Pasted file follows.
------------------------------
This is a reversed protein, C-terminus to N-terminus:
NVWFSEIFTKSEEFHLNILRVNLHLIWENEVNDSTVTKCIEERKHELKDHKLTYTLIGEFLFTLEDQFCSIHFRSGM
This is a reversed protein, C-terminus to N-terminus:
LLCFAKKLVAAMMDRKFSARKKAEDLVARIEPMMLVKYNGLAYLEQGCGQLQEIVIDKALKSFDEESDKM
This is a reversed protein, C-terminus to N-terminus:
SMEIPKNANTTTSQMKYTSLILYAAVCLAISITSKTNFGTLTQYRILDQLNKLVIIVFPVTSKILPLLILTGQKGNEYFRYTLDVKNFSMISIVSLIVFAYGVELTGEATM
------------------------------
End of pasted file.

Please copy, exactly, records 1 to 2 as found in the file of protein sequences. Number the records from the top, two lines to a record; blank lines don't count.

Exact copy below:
This is a reversed protein, C-terminus to N-terminus:
NVWFSEIFTKSEEFHLNILRVNLHLIWENEVNDSTVTKCIEERKHELKDHKLTYTLIGEFLFTLEDQFCSIHFRSGM
This is a reversed protein, C-terminus to N-terminus:
LLCFAKKLVAAMMDRKFSARKKAEDLVARIEPMMLVKYNGLAYLEQGCGQLQEIVIDKALKSFDEESDKM